GEOM Gate Code Reading


In this article, we go through the user-space code of GEOM Gate in FreeBSD, which is responsible of exporting block devices to other hosts.

About GEOM Gate

GEOM Gate is a mechanism to allow block devices on one host to appear on another.  It can do interesting things from sharing an optical disc drive to synchronising two disks in two hosts in real time.

How GEOM Gate Works

The mechanism includes three parts.  On the server side, there is a daemon (gated) to listen to the network and act on the target disk accordingly.  On the client side, there is some code in a kernel module (geom_gate.ko) so that some user code can simulate a block device, and then a user-space client (gatec) bridges the remote server daemon and the kernel module.

Source Code

One of the laziest ways to read FreeBSD source code casually is from the Github or the official SVN repository.  They include the source code of both the kernel space and user space.  You can watch the code easily with any descent web browser, even when you are on the road with a tablet.  The latter is official and comes with commit information, yet there are not syntax highlighting yet.  So you decide.

If you have a FreeBSD installation and also the “src.txz” distribution file installed, you can watch the code directly in the directory /usr/src.

The Gate Server

The gate server code is located at the source code /usr/src/sbin/ggate/ggated/ggated.c and that corresponds to the /sbin/ggated(8) when you use it.

When initiated (main, line 951), it reads the arguments (line 964), ensure no other processes of itself is running (line 1012), bind itself to a network port (line 1031), and start listening (line 1043).

When each client connects, it will be accepted (line 1052) and handshake (line 1061).  The handshake function (line 835) does a few checks, such as the version (line 866), and proceed launching the connection (line 937).

To launch facilities the handle the new connection (line 529), it creates two pairs of locks (line 547) and conditions (line 552).  The execution then splits (line 574) into three threads, namely the receive thread (line 623), the disk thread (line 688), the send thread (line 769).

The receive thread is responsible of receiving requests and forwarding to the disk thread.  First of all, it allocates a new data structure (line 637).  It then receives a request from the network socket (line 638).  According to the request size, it creates a new buffer to hold the data (line 658).  If the request is a write request, it separately receives the data to be written (line 666).  Later, it acquires the inward lock (line 677).  It inserts the request information into the inward queue (line 679).  It raises the inward condition in case the disk thread is idle and sleeping (line 680).  Finally, it releases the inward lock (line 682) and loops again for another request.  If you do not understand the lock and the condition, no worry; you will understand when you read the disk thread as well.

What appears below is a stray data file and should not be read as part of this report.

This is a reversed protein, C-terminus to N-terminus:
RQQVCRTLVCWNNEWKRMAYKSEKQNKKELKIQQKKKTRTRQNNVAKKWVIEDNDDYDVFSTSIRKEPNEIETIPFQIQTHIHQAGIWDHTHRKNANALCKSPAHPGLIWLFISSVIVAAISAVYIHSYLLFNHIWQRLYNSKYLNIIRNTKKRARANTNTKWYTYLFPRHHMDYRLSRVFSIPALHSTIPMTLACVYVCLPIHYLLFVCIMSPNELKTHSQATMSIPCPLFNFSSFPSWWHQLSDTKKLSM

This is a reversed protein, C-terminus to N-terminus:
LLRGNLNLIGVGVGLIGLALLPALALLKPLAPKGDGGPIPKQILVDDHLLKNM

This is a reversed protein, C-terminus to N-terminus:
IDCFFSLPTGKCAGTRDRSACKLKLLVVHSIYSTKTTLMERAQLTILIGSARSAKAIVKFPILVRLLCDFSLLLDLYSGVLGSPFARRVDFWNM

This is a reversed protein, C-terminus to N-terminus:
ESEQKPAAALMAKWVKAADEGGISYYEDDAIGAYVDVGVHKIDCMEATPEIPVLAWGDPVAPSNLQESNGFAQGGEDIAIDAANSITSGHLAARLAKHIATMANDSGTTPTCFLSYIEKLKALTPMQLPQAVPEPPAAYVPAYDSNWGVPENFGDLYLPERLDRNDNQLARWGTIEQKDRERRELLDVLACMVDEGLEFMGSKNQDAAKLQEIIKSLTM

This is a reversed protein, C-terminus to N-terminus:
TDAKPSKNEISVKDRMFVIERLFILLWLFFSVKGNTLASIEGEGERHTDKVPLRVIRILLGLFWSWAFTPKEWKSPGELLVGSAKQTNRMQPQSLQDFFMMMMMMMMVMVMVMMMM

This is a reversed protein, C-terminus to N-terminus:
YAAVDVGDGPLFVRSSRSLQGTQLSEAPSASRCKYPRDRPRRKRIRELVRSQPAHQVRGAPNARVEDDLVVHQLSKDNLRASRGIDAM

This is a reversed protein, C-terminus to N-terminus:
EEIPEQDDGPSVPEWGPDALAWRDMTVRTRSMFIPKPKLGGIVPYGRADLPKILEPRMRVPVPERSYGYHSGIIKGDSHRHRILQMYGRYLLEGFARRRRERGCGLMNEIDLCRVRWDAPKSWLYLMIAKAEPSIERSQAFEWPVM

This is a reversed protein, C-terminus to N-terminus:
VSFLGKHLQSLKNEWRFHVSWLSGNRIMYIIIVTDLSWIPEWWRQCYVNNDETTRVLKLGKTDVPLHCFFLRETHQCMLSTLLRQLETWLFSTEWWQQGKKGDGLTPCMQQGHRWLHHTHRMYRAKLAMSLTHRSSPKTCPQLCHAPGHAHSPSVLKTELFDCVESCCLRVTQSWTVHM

The disk thread is responsible of receiving, executing the requests and forwarding the results to the send thread.  Since it shares the same inward queue with the receive thread, The first thing is to acquire the inward lock (line 702).  This ensures the two threads do not conflict on the same queue.  If there are requests in the queue, of course it can continue; but the thread has to sleep if there is nothing to work on.  In that case, the disk thread waits on the condition (line 705).  The wait subroutine gives up the lock until the condition is raised (by the disk thread, in this context).  Once the queue is no longer empty, a request can be withdrawn from the queue (line 708).  Since it has obtained the data for this round, the lock can be released (line 709).  Some checks are done to the request: the file border check (line 716), block alignment (line 717), and so on.  The thread executes the pread (line 729) or the pwrite operation to the data (line 733).  The p version of the read and write operations allow specifying the offset in one shot so that it needs not to seek in separated system calls.  If it is a write request, the data can be discarded since it is written to the disk (line 736).  (If it is a read request, the data has to be kept for the obvious reason.)  Either it is a write or read operation, it is time to return the write completion signal, or the read data to the requester.  Similar to how the receive thread shares data with the disk thread, the disk thread acquires the outward lock (line 755), inserts the outward queue (line 757), raises the outward signal (line 758), and releases the outward lock (line 760).